Learning Quechua 2 – possessives

Quechua is an agglutinative language, which means that morphemes are added to words to determine case, tense, aspect, or other grammatical functions. In Quechua, word stems receive suffixes to modify their function in a sentence. Let’s start this post by talking about possessive suffixes.

Using possessive suffixes in Quechua is the equivalent of using a possessive pronoun in English, specifically the following ones: my, our, your, his/her, their. These are the possessive suffixes, and the possessive pronoun they correspond to.

-y : my
-yki : your (singular)
-n : his/her/its
-nchik : our (inclusive)
-yku : our (exclusive)
-ykichik : your (plural)
-nku : their

Here are the possessive forms of the word “wasi”, which means house:

wasiy – my house
wasiyki – your (s.) house
wasin – his/her/its house
wasinchik – our (inc.) house
wasiyku – our (exc.) house
wasiykichik – your (p.) house
wasinku – their house

If you are unsure of how the inclusive and exclusive first person pronouns work, refer to my previous Quechua post for an explanation. Also, remember that the inclusive form of “our” is conjugated as a singular instead of plural.

For nouns that end in vowels, the above mentioned forms should be used. However, if a noun ends in a consonant, we also add the particle “ni” in between the noun and possesive suffix. For example, let’s take the word for path, “ñan”:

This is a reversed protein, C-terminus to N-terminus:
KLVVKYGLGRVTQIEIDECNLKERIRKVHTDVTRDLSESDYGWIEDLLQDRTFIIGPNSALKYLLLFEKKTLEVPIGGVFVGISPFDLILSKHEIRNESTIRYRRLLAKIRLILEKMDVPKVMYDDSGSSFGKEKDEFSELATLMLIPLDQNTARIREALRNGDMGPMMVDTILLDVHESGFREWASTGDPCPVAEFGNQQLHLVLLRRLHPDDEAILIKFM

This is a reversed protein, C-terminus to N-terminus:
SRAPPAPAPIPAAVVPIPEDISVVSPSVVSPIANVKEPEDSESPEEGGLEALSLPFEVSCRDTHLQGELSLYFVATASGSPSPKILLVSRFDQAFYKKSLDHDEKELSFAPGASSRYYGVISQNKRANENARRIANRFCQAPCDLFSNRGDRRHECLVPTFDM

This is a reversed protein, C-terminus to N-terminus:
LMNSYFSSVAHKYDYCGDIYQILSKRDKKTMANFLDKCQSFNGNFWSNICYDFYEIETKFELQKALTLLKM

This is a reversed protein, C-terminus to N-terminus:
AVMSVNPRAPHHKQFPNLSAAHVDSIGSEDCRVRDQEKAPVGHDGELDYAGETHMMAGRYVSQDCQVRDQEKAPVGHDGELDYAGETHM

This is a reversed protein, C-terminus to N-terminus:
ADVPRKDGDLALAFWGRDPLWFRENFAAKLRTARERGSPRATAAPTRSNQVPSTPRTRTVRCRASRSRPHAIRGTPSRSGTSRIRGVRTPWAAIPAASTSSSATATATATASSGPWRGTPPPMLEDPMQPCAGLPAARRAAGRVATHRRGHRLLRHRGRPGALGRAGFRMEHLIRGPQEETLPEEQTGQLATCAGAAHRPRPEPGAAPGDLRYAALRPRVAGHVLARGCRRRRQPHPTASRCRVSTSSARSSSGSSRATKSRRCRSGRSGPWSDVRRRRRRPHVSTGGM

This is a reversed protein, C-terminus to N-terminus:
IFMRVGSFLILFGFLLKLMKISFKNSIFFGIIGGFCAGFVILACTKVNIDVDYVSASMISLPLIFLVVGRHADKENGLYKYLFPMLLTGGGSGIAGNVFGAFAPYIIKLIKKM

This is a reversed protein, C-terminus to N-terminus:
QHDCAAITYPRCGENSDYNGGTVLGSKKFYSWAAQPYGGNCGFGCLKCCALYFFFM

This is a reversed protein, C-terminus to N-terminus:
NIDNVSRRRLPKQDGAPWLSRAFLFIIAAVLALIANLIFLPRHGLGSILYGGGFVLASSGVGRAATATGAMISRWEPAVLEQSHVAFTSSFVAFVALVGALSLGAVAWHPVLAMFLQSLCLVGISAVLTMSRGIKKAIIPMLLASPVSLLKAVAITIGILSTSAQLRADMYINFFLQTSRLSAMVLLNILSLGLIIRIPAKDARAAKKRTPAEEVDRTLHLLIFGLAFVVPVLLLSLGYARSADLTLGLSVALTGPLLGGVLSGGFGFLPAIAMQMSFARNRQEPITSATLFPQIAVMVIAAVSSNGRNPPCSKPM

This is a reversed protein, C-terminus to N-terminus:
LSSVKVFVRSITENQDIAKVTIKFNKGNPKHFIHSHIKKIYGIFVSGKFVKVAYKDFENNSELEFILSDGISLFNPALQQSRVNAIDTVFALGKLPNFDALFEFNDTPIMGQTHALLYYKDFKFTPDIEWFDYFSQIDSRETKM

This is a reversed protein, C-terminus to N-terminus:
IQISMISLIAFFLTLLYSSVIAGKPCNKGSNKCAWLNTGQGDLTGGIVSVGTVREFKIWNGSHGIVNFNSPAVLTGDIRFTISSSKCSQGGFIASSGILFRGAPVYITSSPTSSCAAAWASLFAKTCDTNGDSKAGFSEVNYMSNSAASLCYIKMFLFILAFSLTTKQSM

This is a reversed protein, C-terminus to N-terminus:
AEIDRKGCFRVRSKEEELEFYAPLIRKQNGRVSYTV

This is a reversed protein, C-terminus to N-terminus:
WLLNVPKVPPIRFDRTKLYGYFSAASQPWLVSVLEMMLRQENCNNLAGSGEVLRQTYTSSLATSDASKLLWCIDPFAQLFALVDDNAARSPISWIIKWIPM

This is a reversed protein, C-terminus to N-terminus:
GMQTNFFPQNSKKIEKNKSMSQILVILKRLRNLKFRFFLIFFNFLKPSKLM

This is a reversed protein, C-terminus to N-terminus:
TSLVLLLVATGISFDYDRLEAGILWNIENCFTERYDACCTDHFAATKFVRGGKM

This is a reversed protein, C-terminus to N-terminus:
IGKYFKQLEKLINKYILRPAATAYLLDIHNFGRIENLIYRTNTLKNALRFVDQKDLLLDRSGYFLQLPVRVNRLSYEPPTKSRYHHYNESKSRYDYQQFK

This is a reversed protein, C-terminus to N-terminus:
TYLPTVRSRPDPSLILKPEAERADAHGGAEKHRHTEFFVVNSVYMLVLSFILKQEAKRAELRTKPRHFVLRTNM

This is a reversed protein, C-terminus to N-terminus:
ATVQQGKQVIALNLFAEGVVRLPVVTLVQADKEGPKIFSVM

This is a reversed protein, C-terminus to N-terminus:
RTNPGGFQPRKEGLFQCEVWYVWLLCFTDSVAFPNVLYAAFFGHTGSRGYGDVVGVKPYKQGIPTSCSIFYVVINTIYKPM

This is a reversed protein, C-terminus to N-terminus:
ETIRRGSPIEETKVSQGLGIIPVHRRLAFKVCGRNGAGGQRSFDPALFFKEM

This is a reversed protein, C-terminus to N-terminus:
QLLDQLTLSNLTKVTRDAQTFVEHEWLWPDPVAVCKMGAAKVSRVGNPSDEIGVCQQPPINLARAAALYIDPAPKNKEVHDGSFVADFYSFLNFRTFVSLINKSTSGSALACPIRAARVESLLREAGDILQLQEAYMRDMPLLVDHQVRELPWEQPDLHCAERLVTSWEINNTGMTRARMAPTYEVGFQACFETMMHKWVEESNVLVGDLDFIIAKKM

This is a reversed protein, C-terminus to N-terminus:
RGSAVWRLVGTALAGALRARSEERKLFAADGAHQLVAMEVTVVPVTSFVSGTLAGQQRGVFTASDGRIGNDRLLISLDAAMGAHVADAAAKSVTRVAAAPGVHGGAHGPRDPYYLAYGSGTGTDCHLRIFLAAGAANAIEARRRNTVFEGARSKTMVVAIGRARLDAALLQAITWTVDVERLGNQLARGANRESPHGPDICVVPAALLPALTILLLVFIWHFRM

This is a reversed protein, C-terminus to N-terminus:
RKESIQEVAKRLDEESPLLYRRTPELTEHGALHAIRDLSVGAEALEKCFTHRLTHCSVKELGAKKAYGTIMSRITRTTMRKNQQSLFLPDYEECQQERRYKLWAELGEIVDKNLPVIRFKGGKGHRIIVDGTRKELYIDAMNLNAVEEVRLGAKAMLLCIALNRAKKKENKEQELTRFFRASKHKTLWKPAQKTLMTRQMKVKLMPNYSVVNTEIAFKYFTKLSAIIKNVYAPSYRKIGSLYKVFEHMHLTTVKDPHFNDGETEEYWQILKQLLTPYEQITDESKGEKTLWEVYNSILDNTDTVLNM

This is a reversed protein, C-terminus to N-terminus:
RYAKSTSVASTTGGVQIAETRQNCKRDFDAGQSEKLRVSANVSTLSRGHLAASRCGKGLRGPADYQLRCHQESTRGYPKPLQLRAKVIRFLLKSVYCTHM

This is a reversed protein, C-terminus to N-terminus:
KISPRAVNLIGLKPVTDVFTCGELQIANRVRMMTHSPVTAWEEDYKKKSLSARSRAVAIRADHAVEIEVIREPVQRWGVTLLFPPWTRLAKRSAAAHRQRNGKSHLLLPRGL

ñanniy – my path
ñanniyki – your (s.) path
ñannin – his/her/its path
ñanninchik – our (inc.) path
ñanniyku – our (exc.) path
ñanniykichik – your (p.) path
ñanninku – their path

When pronouncing these words, remember that most words in Quechua are stressed in the penultimate syllable.

That covers it for today’s Quechua post. If you’d like to learn a little more about the language, be sure to check out this video from Langfocus. It provides a brief but informative introduction to the structure of the language, and even includes examples that are easy to understand. It is also one of the few useful Quechua videos in the English language.

Leave a Reply

Your email address will not be published. Required fields are marked *